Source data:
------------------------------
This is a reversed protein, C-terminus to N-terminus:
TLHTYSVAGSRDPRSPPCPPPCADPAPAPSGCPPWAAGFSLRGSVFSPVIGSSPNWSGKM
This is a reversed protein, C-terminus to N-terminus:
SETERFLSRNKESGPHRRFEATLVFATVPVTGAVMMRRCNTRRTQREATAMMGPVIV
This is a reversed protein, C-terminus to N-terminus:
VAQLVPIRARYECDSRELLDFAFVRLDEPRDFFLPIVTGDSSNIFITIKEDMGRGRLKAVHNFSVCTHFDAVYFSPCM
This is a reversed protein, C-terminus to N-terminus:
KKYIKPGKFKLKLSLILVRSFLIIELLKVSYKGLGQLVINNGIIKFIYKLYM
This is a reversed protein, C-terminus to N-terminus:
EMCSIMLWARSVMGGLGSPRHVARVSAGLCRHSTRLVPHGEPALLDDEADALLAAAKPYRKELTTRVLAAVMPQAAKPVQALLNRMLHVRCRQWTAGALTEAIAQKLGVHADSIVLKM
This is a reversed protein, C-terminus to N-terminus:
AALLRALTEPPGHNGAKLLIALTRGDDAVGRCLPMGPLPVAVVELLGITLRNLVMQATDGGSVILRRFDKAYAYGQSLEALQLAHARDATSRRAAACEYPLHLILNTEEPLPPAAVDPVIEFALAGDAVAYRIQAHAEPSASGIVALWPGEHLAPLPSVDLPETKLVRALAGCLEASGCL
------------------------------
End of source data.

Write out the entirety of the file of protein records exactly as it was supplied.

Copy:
This is a reversed protein, C-terminus to N-terminus:
TLHTYSVAGSRDPRSPPCPPPCADPAPAPSGCPPWAAGFSLRGSVFSPVIGSSPNWSGKM
This is a reversed protein, C-terminus to N-terminus:
SETERFLSRNKESGPHRRFEATLVFATVPVTGAVMMRRCNTRRTQREATAMMGPVIV
This is a reversed protein, C-terminus to N-terminus:
VAQLVPIRARYECDSRELLDFAFVRLDEPRDFFLPIVTGDSSNIFITIKEDMGRGRLKAVHNFSVCTHFDAVYFSPCM
This is a reversed protein, C-terminus to N-terminus:
KKYIKPGKFKLKLSLILVRSFLIIELLKVSYKGLGQLVINNGIIKFIYKLYM
This is a reversed protein, C-terminus to N-terminus:
EMCSIMLWARSVMGGLGSPRHVARVSAGLCRHSTRLVPHGEPALLDDEADALLAAAKPYRKELTTRVLAAVMPQAAKPVQALLNRMLHVRCRQWTAGALTEAIAQKLGVHADSIVLKM
This is a reversed protein, C-terminus to N-terminus:
AALLRALTEPPGHNGAKLLIALTRGDDAVGRCLPMGPLPVAVVELLGITLRNLVMQATDGGSVILRRFDKAYAYGQSLEALQLAHARDATSRRAAACEYPLHLILNTEEPLPPAAVDPVIEFALAGDAVAYRIQAHAEPSASGIVALWPGEHLAPLPSVDLPETKLVRALAGCLEASGCL